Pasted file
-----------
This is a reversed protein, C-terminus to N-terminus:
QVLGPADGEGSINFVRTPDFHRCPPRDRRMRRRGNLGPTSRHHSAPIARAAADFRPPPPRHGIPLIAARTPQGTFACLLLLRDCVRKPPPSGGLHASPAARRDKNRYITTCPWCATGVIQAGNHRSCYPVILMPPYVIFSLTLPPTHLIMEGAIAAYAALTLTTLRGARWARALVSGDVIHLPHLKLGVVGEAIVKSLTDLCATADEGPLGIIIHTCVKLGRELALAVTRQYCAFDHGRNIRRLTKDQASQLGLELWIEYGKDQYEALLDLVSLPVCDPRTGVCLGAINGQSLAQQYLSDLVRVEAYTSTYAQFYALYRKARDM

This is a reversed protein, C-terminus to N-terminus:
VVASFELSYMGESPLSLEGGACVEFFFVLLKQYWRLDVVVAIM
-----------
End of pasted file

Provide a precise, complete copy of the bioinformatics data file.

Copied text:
This is a reversed protein, C-terminus to N-terminus:
QVLGPADGEGSINFVRTPDFHRCPPRDRRMRRRGNLGPTSRHHSAPIARAAADFRPPPPRHGIPLIAARTPQGTFACLLLLRDCVRKPPPSGGLHASPAARRDKNRYITTCPWCATGVIQAGNHRSCYPVILMPPYVIFSLTLPPTHLIMEGAIAAYAALTLTTLRGARWARALVSGDVIHLPHLKLGVVGEAIVKSLTDLCATADEGPLGIIIHTCVKLGRELALAVTRQYCAFDHGRNIRRLTKDQASQLGLELWIEYGKDQYEALLDLVSLPVCDPRTGVCLGAINGQSLAQQYLSDLVRVEAYTSTYAQFYALYRKARDM

This is a reversed protein, C-terminus to N-terminus:
VVASFELSYMGESPLSLEGGACVEFFFVLLKQYWRLDVVVAIM